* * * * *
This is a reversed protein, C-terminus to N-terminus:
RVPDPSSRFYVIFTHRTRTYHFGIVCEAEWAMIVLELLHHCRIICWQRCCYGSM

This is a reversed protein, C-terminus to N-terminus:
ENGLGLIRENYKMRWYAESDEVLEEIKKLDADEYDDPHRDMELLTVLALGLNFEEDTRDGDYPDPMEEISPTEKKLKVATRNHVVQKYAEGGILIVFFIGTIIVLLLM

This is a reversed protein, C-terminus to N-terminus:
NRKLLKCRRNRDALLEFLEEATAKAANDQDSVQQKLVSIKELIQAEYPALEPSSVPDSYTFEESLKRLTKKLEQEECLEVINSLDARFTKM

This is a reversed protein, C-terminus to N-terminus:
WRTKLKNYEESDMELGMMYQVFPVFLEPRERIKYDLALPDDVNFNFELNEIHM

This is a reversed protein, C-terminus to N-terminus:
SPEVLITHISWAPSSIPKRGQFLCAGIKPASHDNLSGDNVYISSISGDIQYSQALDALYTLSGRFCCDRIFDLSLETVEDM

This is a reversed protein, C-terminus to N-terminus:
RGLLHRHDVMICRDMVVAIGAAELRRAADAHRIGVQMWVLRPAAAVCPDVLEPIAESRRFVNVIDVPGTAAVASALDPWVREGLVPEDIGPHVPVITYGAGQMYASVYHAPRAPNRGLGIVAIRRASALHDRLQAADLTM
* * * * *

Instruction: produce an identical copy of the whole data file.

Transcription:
This is a reversed protein, C-terminus to N-terminus:
RVPDPSSRFYVIFTHRTRTYHFGIVCEAEWAMIVLELLHHCRIICWQRCCYGSM

This is a reversed protein, C-terminus to N-terminus:
ENGLGLIRENYKMRWYAESDEVLEEIKKLDADEYDDPHRDMELLTVLALGLNFEEDTRDGDYPDPMEEISPTEKKLKVATRNHVVQKYAEGGILIVFFIGTIIVLLLM

This is a reversed protein, C-terminus to N-terminus:
NRKLLKCRRNRDALLEFLEEATAKAANDQDSVQQKLVSIKELIQAEYPALEPSSVPDSYTFEESLKRLTKKLEQEECLEVINSLDARFTKM

This is a reversed protein, C-terminus to N-terminus:
WRTKLKNYEESDMELGMMYQVFPVFLEPRERIKYDLALPDDVNFNFELNEIHM

This is a reversed protein, C-terminus to N-terminus:
SPEVLITHISWAPSSIPKRGQFLCAGIKPASHDNLSGDNVYISSISGDIQYSQALDALYTLSGRFCCDRIFDLSLETVEDM

This is a reversed protein, C-terminus to N-terminus:
RGLLHRHDVMICRDMVVAIGAAELRRAADAHRIGVQMWVLRPAAAVCPDVLEPIAESRRFVNVIDVPGTAAVASALDPWVREGLVPEDIGPHVPVITYGAGQMYASVYHAPRAPNRGLGIVAIRRASALHDRLQAADLTM